I've always enjoyed food. However, in my younger, unmarried (and no kids!) years I was usually able to exercise when I wanted, for as long as I wanted. This helped to keep my weight down to a more acceptable range. It doesn't help that I'm a stress eater. My cousin, on the other hand, is a stress non-eater. Under stress she gets sick enough to her stomach that the mere thought of food makes her queasy, whereas under stress I get sick enough to my stomach that I eat to make it feel better, which then makes me queasy! It's a vicious cycle.

Upon our marriage I became an instant full time mom (with a full time job) to two children under 6 and within a few months we were crazy enough to both quit our jobs and start a new business. A year after our marriage I became pregnant with our youngest. Needless to say I was stressed. New marriage stress, business stress, money stress, and kid stress. So I ate.

The Ramifications
About three weeks ago I woke around 2:00AM with fairly intense pain & tingling running down my left arm. I never got back to sleep and it had only slightly lessened by daybreak. To say this freaked me out would be an understatement. I went to a walk-in clinic a few hours later and my blood pressure was completely fine. Thankfully, no heart attack (which of course I figured but I didn't know if anything else unsavory was going on). I did request a basic panel of labs drawn since I hadn't had any in over three years. Fortunately the results came back with fairly flying colors. No more blaming my weight on a possible thyroid problem or diabetes (both issues in my family). Even my cholesterol was 198, the lowest it's been over the last 15 years (again, my family has a tendency towards high cholesterol).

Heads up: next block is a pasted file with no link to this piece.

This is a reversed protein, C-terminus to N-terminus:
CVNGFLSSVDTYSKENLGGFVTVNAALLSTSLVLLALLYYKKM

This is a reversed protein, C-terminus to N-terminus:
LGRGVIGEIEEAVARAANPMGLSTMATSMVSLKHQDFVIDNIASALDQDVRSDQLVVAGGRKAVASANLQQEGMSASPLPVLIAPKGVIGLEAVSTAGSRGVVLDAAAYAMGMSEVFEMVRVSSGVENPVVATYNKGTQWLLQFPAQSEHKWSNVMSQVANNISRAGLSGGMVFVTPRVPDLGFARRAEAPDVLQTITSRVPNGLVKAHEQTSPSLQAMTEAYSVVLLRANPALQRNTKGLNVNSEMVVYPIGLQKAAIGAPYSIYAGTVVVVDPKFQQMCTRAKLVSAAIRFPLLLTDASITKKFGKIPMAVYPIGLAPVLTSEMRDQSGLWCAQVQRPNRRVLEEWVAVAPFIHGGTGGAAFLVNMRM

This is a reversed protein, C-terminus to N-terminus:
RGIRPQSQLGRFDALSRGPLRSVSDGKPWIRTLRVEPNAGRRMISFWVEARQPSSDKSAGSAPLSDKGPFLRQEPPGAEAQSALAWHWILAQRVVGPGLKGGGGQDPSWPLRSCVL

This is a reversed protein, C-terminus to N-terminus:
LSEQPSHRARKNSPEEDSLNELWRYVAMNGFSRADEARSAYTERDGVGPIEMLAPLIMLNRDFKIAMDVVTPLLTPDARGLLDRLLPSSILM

But there are other reasons to lose the weight that have nothing to do with the medical side of things. For instance, I don't really like to go out in public. I think I probably hide it well, but I could think of a million other things I'd rather do than be seen in this body. I've become much less outgoing than I used to be. I don't usually strike up conversations with people I don't know because I don't want to draw attention to myself. I'm so sick of wearing the same two pairs of jeans (even to church!) and 3 or 4 shirts because I haven't fit into my "cute" clothes that I've had in a box in the closet for the last 4 years. My self esteem can be low at times and this effects our marriage. Then there's the cost of purchasing more food than I need. Another thing that has really been on my heart recently is the fact that here we have this "healthy living, sustainable lifestyle" blog, and while we live and breathe everything we write about, I can't get a handle on my eating. It's hypocritical and embarrassing and I don't want to be that person any longer.

The Plan